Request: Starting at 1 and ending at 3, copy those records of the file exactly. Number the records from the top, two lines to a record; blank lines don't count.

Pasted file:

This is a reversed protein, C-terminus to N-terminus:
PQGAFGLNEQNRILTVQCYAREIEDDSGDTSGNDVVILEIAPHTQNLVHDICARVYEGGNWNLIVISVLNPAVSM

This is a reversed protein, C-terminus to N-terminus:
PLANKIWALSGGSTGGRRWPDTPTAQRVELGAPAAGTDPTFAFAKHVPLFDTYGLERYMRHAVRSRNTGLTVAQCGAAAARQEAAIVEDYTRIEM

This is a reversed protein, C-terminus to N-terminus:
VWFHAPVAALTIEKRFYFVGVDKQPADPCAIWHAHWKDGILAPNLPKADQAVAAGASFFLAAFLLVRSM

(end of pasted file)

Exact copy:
This is a reversed protein, C-terminus to N-terminus:
PQGAFGLNEQNRILTVQCYAREIEDDSGDTSGNDVVILEIAPHTQNLVHDICARVYEGGNWNLIVISVLNPAVSM

This is a reversed protein, C-terminus to N-terminus:
PLANKIWALSGGSTGGRRWPDTPTAQRVELGAPAAGTDPTFAFAKHVPLFDTYGLERYMRHAVRSRNTGLTVAQCGAAAARQEAAIVEDYTRIEM

This is a reversed protein, C-terminus to N-terminus:
VWFHAPVAALTIEKRFYFVGVDKQPADPCAIWHAHWKDGILAPNLPKADQAVAAGASFFLAAFLLVRSM